Wind: E 16-20 knots
I got my wake-up call at the Borneo Nature Lodge at 5.55am, dressed quickly and went out to face the morning with high expectations. A Plantain Squirrel playfully ran along the railings. Tim and I boarded our wildlife viewing boat, and cheerfully greeted our fellow guests. As our boats pulled away at 6.20am, we immediately spotted a pair of Oriental Pied Hornbills – a good omen. A veil of mist hung over the river, giving our excursion a greater sense of mystery and adventure, with the occasional Greater Egret emerging like ghosts from the mist.
Within minutes, we had found our first troop of Proboscis Monkeys, and we felt greatly honoured by our encounter with these “monkeys in the mist”. Soon, our attention was distracted when our guide Lloyd called out that a Wrinkled Hornbill was flying over and we were excited to see it was a pair. Our 4th Hornbill species! Again, we were interrupted by another hornbill flying past – this time a Bushy Crested Hornbill. This vaguely sinister looking bird was very shy and we had only limited success in getting a good look at them. We were excited that we had now achieved sightings of five hornbills, out of a total of eight hornbills that occur in all of Borneo. We saw Dollarbirds, which had recently migrated north from Australia, and a ‘murder’ of Slender-billed Crows. I was interested when we watched a Long-tailed Macaque feeding on the edge of the water from a cluster of Palm Oil fruit that had washed downstream. The action continued with a Crested Serpent Eagle with a large skink in its talons, a very close look at a Great Egret, a pair of Jerdon’s Bazas on a nest, and more Oriental Pied Hornbills.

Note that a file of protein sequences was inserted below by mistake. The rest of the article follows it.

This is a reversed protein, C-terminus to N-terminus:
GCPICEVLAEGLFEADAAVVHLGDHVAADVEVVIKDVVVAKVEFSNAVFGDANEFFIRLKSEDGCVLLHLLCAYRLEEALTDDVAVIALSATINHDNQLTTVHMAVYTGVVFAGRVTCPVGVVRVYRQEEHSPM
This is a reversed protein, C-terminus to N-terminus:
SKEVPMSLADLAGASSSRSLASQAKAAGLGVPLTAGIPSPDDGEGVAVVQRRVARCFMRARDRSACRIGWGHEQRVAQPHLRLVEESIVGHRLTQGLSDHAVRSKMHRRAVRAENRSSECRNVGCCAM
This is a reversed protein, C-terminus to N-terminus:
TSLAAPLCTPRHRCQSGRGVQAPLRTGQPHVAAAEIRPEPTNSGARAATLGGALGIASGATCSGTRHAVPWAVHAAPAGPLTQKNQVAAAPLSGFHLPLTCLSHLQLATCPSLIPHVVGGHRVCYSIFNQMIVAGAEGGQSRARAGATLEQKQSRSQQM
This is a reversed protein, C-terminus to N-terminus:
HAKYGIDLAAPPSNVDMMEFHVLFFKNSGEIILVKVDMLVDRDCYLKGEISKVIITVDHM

We all agreed we should push on to try finding Orangutans, and, as we encountered Palm Oil encroachment of the river, our driver spotted an Orangutan in a large Cluster Fig, but it was very shy and all we could see was the sleeping platform it had been using only minutes before. Needless to say, I was a little disappointed, but still very happy with the fantastic diversity of wildlife I had seen that morning. As a field biologist, I was very used to the concept of never seeing everything I want to without spending days or sometimes even weeks in an area, so frankly, I actually felt a little spoilt by the diversity I had seen in such little time.
We returned to the Lodge by 8am, and I packed and had breakfast. I could not stop birdwatching, and spotted a Bornean Blue Flycatcher on the railings outside my hut. Tim and I retrieved the motion-sensor camera I had put out overnight but found that we didn’t have any photos on it. Tim was ever hopeful of a photo of a Clouded Leopard. After I checked out, I boarded our boat at 9am and we headed back downstream towards the mouth of the Kinabatangan River. Although we travelled quickly, we stopped a couple of times to see wildlife, including Mossy-nest Swiftlets nesting under a limestone overhang, and we saw Storm’s Storks, Crested Serpent Eagle and Brahminy Kites flying overhead.